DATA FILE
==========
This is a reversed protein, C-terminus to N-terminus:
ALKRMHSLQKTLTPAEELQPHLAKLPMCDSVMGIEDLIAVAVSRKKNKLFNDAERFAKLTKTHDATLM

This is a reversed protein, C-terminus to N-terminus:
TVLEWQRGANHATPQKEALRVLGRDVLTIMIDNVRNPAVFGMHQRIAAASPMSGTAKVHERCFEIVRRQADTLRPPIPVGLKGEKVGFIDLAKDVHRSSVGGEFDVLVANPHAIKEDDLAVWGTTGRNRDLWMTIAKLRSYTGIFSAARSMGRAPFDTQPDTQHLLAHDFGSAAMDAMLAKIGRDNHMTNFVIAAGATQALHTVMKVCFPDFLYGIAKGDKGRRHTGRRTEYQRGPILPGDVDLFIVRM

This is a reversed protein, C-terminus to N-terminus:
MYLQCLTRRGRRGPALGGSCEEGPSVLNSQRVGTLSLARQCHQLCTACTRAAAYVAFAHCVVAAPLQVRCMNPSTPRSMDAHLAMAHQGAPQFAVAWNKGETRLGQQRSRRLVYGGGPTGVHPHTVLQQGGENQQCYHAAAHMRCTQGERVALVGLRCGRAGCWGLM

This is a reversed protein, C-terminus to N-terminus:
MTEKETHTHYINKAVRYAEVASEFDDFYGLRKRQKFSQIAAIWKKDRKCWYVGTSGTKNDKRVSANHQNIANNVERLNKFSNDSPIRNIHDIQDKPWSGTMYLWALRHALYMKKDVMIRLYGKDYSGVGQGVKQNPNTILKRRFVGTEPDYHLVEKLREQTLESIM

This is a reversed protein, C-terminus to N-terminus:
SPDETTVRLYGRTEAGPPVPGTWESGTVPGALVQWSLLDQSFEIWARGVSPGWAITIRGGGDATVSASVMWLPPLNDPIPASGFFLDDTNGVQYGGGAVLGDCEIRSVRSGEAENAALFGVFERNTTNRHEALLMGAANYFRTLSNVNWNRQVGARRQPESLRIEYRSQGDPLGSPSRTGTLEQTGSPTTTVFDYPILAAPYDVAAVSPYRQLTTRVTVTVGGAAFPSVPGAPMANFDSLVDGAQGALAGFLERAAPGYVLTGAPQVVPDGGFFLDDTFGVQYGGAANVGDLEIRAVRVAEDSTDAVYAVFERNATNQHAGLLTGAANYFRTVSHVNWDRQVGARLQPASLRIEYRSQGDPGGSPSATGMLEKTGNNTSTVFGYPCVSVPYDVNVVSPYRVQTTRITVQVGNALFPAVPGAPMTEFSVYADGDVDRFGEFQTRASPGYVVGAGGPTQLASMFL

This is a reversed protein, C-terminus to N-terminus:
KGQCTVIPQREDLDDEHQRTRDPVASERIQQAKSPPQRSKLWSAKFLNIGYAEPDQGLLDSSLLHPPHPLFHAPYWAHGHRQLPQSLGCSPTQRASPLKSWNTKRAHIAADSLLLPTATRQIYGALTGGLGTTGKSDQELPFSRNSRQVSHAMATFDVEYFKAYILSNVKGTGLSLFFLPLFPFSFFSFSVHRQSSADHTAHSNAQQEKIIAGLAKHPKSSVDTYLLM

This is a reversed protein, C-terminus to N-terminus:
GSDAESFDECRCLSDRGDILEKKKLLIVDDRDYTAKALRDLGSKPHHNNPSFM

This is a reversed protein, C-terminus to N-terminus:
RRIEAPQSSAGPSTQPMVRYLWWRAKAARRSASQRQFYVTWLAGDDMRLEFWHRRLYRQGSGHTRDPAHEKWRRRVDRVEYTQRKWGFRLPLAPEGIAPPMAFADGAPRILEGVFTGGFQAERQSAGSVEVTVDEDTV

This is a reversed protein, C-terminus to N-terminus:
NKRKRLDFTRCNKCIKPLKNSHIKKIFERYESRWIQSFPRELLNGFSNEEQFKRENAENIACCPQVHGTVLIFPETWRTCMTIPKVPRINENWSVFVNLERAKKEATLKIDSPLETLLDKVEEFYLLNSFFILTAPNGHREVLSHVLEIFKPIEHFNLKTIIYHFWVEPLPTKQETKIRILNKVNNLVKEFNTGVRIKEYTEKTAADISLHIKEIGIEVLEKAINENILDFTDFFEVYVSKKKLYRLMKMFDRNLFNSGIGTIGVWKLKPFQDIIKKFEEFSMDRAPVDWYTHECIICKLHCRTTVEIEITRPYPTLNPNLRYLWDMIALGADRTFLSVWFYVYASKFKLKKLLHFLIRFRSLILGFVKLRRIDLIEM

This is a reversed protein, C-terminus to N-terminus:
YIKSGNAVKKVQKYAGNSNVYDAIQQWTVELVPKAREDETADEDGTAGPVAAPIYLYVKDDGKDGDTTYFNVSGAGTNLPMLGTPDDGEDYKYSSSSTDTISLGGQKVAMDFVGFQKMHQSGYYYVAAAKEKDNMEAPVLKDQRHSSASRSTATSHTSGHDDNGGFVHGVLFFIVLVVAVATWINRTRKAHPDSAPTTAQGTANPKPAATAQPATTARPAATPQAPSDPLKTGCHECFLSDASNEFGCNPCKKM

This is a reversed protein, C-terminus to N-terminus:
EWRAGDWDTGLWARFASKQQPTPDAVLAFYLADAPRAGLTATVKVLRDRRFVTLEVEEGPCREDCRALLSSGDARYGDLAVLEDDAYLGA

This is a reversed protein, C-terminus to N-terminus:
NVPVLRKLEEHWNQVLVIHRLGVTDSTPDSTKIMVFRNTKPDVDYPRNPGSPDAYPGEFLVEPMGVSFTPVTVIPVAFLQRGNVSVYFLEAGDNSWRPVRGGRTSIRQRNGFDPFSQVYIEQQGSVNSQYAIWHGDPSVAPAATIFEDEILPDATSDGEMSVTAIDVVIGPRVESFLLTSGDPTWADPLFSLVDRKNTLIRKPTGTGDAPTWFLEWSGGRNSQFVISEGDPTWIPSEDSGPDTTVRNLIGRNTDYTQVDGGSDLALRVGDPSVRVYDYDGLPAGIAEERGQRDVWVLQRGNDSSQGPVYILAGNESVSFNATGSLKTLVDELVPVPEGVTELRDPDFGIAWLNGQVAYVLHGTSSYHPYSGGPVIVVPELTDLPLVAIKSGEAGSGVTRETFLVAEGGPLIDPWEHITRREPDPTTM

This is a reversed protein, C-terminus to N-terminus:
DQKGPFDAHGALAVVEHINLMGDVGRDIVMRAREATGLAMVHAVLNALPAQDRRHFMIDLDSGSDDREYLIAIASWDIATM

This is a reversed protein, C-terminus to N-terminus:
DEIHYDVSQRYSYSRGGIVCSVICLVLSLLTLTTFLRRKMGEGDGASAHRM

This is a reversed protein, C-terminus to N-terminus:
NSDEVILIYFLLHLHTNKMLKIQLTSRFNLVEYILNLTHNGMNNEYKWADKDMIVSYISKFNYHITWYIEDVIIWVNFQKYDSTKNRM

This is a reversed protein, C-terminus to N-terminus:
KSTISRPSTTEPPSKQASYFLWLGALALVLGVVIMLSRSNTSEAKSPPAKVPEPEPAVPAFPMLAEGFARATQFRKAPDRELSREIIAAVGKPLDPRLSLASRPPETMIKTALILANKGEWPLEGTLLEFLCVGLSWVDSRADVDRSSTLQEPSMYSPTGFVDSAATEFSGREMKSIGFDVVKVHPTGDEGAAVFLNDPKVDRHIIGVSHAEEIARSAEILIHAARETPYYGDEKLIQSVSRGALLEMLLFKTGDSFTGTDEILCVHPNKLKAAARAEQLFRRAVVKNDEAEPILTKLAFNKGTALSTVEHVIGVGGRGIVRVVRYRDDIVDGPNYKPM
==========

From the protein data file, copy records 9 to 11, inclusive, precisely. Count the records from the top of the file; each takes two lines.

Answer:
This is a reversed protein, C-terminus to N-terminus:
NKRKRLDFTRCNKCIKPLKNSHIKKIFERYESRWIQSFPRELLNGFSNEEQFKRENAENIACCPQVHGTVLIFPETWRTCMTIPKVPRINENWSVFVNLERAKKEATLKIDSPLETLLDKVEEFYLLNSFFILTAPNGHREVLSHVLEIFKPIEHFNLKTIIYHFWVEPLPTKQETKIRILNKVNNLVKEFNTGVRIKEYTEKTAADISLHIKEIGIEVLEKAINENILDFTDFFEVYVSKKKLYRLMKMFDRNLFNSGIGTIGVWKLKPFQDIIKKFEEFSMDRAPVDWYTHECIICKLHCRTTVEIEITRPYPTLNPNLRYLWDMIALGADRTFLSVWFYVYASKFKLKKLLHFLIRFRSLILGFVKLRRIDLIEM

This is a reversed protein, C-terminus to N-terminus:
YIKSGNAVKKVQKYAGNSNVYDAIQQWTVELVPKAREDETADEDGTAGPVAAPIYLYVKDDGKDGDTTYFNVSGAGTNLPMLGTPDDGEDYKYSSSSTDTISLGGQKVAMDFVGFQKMHQSGYYYVAAAKEKDNMEAPVLKDQRHSSASRSTATSHTSGHDDNGGFVHGVLFFIVLVVAVATWINRTRKAHPDSAPTTAQGTANPKPAATAQPATTARPAATPQAPSDPLKTGCHECFLSDASNEFGCNPCKKM

This is a reversed protein, C-terminus to N-terminus:
EWRAGDWDTGLWARFASKQQPTPDAVLAFYLADAPRAGLTATVKVLRDRRFVTLEVEEGPCREDCRALLSSGDARYGDLAVLEDDAYLGA